It's really interesting, dear Renata, to hear that I am a troll. I request your apologies. But I do consider Baranauskas Lithuanian nationalist and I do not withdraw my words about him. Additionally, I posted the link to his website where opinions of well-known scholars are collected. What is more interesting the contra arguments are more convincing than the pro arguments there. Let's take an example of Prof. Ekdahl who expressed his positive opinion on the Baranauskas' book. He did not read the book but just an English summary. I myself am familiar with different interpretations of the GDL history which come from different countries and what I post is supported by academic writings (usually I leave the source). Now Lokyz, I have posted you my question about the so-called "Vytis" in 1410. Additionally, I did emphasise in that comment that the GDL was a multi-ethnic state. Therefore I reformulated some phrases in the text I posted my comment about. Please, do not try to present the GDL as ethnically Lithuanian entity because it is also anti-historical nationalism. CityElefant (talk) 12:35, 26 March 2009 (UTC)

So, the first aspect deals with Baranauskas' vision of the national minorities of Lithuania, particularly Lithuanian-Polish relations: Polish[8], Lithuanian [9]. So, he refuses the right of a person to freely declare his/her nationality and be elected to the Lithuanian governing bodies. CityElefant (talk) 20:40, 29 March 2009 (UTC)

Ruthenian and Belarusian: shall we merge them into one term?[edit]

In the beginning of the article we see names of the GDL in different languages. We have also two variants of the Lithuanian name: a modern name and an old literary one (Lietuvos Didžioji Kunigaikštystė and Didi Kunigiste Letuvos respectively). They are different but nevertheless reciprocal. The article makes thus no distinction between old and modern Lithuanian language. My proposal is to merge Ruthenian and Belarusian in the same manner. The arguments are:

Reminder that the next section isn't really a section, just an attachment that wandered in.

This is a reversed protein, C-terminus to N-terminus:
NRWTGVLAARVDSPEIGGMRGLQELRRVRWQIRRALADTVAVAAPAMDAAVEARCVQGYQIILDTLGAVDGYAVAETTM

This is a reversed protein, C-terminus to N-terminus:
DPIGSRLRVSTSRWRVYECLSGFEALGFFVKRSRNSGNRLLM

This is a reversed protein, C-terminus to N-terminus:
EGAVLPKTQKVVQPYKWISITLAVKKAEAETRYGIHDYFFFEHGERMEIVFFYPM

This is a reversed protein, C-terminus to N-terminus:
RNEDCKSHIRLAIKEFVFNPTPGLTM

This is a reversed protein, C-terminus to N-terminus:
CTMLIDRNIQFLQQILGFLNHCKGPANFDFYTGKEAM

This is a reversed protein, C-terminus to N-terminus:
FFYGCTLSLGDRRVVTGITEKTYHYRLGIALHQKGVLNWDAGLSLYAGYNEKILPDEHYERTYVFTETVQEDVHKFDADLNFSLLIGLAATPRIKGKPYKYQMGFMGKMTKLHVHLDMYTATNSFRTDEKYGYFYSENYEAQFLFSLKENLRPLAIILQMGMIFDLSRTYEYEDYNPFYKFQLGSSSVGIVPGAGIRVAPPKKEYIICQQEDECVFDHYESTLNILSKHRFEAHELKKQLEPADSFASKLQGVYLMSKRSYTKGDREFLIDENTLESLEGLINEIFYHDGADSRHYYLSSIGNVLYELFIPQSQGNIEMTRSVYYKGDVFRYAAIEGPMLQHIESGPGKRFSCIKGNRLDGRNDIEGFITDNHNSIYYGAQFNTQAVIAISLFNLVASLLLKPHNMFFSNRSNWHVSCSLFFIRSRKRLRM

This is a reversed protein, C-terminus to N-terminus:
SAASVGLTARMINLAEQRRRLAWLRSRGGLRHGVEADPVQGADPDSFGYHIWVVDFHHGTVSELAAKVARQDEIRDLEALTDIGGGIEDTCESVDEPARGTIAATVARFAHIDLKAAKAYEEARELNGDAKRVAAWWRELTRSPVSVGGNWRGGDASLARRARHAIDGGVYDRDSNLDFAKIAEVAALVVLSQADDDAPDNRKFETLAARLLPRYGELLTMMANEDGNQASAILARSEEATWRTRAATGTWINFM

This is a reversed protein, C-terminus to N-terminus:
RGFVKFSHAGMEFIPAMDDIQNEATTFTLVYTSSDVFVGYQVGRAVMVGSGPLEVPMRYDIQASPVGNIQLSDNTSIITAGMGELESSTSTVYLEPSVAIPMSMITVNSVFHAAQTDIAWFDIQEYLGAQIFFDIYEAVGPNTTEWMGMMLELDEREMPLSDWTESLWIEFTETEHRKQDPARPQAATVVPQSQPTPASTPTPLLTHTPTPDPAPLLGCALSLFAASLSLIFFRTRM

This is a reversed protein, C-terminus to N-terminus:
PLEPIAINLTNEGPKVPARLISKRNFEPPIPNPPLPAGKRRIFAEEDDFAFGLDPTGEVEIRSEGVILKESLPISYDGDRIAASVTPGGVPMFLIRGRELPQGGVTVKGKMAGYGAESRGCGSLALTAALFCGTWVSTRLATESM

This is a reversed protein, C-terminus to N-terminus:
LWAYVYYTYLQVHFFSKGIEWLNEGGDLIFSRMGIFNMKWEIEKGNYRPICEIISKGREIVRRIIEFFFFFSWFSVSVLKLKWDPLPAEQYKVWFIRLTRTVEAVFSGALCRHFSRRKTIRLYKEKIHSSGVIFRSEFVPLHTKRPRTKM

1.Ruthenian name is: Wialikaje Kniastwa Litowskaje, Ruskaje, Żamojckaje,
Belarusian name is: Vialikaje Kniastva Litoŭskaje (, Ruskaje, Žamojckaje).
They are almost identical, just orthography is different.
2. For Aleksander Brückner Belarusian (białoruski) and Ruthenian (ruski) were interchangeable synonyms ("Ruskopolski rękopis z r. 1510", pp. 1, 10 in: Slavia: časopis pro slovanskou filologii, #7, 1928). Brückner also called Ruthenian/Old Belarusian language Lithuanian (litewski) and distinguished it from Ukrainian. "Mikołaj Rej jeżeli później o Rusinach opowiadał, prawili mu po "litewsku" (tj. po białorusku; Litwin u nego zawsze tyle co Białorusin), nigdy po małorusku" (source: Aleksander Brückner. Mikołaj Rej. PWN: Warszawa, 1988, p. 14). Translation: When Mikołaj Rej later described Ruthenians they addressed him in "Lithuanian" (i.e. Belarusian language, for him a Lithuanian [person] is exclusively a Belarusian) but newer in Ukrainian (here literally: Little Russian).